City officials say there is no penalty for buildings to be vacant for a long period of time.
Compliance Coordinator Ray Hammons said he's not aware of there being an ordinance in place that would penalize landlords for not utilizing buildings.
"They talked about they were going to try to pass an ordinance that required buildings to only be vacant for so long, and then they'd be forced to sell them or occupy them," Hammons said. "That was found to be unconstitutional, and this is just stemming from a conversation with the former city planner. He said it's unconstitutional and other municipalities have said the same thing."
The one ordinance pertaining to a building being vacant is that as long as it's secured, it can stay vacant.
"The only thing that can happen is the fire marshal can go there and do inspections as he deems necessary. As long as everything is up to snuff and everything secured, landlords can keep the buildings vacant," Hammons said.
In 2015, members of the Tahlequah Main Street Association spoke with the city council about the possibility of implementing a vacancy ordinance to encourage owners to not leave a building empty.
At the time, a recent statute had passed in Oklahoma that prevented municipalities from passing vacancy. Former Mayor Jason Nichols had said the city investigated other ideas provided by TMSA in regard to vacant buildings.
Mayor Sue Catron said TMSA hasn't approached her with concerns to vacant buildings in downtown. However, she has heard from local residents who've expressed concern.
While a variety of entertainment in the area can keep visitors downtown and revenue pumped into Tahlequah's economy, the unoccupied buildings are causing some business owners to worry.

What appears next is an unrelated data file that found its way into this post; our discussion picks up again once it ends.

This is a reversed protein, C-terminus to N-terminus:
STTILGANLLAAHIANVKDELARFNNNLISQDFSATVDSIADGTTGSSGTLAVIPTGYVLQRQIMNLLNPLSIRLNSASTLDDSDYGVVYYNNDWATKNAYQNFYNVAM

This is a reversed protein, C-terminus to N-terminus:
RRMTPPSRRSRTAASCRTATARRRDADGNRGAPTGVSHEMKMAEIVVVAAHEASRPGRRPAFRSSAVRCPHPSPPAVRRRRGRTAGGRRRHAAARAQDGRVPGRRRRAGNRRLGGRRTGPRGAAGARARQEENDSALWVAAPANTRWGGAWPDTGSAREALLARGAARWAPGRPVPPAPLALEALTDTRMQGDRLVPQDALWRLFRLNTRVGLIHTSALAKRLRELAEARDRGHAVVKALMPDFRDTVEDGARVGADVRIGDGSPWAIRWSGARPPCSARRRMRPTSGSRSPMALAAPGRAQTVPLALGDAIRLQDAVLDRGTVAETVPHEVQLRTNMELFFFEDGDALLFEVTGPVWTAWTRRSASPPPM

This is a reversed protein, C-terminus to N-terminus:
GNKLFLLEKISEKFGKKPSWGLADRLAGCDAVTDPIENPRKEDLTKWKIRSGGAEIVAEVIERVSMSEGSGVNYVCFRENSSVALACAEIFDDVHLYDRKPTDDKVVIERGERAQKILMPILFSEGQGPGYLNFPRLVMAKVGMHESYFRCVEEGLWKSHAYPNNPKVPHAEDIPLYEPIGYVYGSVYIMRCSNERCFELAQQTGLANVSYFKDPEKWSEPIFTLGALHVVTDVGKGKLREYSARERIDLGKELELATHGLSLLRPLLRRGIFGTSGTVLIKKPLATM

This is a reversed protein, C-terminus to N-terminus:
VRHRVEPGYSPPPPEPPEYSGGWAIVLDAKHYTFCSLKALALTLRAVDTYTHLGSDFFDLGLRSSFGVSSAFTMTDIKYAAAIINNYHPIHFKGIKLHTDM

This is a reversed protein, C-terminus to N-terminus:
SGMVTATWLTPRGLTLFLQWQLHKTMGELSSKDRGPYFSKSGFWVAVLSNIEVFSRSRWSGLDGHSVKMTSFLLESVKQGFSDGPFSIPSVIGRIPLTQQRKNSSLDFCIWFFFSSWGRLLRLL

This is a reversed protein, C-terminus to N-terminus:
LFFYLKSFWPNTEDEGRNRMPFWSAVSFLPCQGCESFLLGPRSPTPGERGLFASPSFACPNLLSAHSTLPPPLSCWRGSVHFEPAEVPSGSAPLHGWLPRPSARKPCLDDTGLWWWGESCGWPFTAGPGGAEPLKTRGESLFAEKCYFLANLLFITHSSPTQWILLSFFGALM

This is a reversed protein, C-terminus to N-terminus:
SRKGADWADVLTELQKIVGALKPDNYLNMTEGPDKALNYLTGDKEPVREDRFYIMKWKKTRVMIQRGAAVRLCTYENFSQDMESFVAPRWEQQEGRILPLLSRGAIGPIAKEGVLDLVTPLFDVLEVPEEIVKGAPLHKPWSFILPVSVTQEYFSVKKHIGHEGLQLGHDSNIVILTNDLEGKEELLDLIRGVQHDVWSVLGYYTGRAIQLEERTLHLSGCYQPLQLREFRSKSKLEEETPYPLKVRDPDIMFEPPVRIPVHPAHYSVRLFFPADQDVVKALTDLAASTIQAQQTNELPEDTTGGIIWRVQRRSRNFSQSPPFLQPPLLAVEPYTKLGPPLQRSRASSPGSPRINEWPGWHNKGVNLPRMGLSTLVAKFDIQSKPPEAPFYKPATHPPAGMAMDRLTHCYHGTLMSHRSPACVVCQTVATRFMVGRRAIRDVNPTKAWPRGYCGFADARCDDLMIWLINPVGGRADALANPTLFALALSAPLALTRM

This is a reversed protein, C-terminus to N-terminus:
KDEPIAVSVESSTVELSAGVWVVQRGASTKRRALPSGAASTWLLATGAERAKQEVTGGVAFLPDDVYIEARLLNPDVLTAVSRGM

"It is always best when most, if not all of the buildings are occupied," Catron said. "Empty buildings are usually not viewed as an opportunity so much as an indicator of economic hardship by the casual observer. Then there are the issues inherent with any unoccupied structure with potential for vandalism and lack of maintenance."
One local business owner said he's feeling the effects of the vacancy when trying to find a building downtown. The Drip owner Al Soto said he's in a dilemma as a business owner in Tahlequah.
The Drip is currently occupying a building where the landlord said they had to vacate by September. However, after seeking legal representation, Soto has been allowed to stay in the building until the end of the year.
"We're struggling to find a place in town that fits our needs," said Soto. "It's a 'Catch-22.' There's a prominent building, but the space is too small, or it could take months to fix it up and we don't have that time. We believe in Tahlequah, we're invested in Tahlequah, and we want to stay in Tahlequah, but we are struggling to find the right building."
Ward 4 City Councilor Trae Ratliff, who was president of TMSA in 2015, said he's been in discussion with current TMSA Director Jamie Hale in hopes of finding a solution to the vacancy issue.
"Jamie and I have discussed it briefly. I have done some research on a solution, but have not had any luck," Ratliff said. "We tried to find a way to make it happen, but ran into dead ends."
The mayor said due to limited financial resources, the city hasn't considered purchasing the unoccupied buildings on Muskogee Avenue.
"Our downtown area and with all of this COVID stuff, the small businesses downtown - they're starting to feel the pain and the impact of COVID," Hammons said.
"Our community has always supported downtown businesses, but this has put an extra strain on it. We've got to make the extra effort, whether it's curbside, online, or delivery, and keep our local businesses active and going."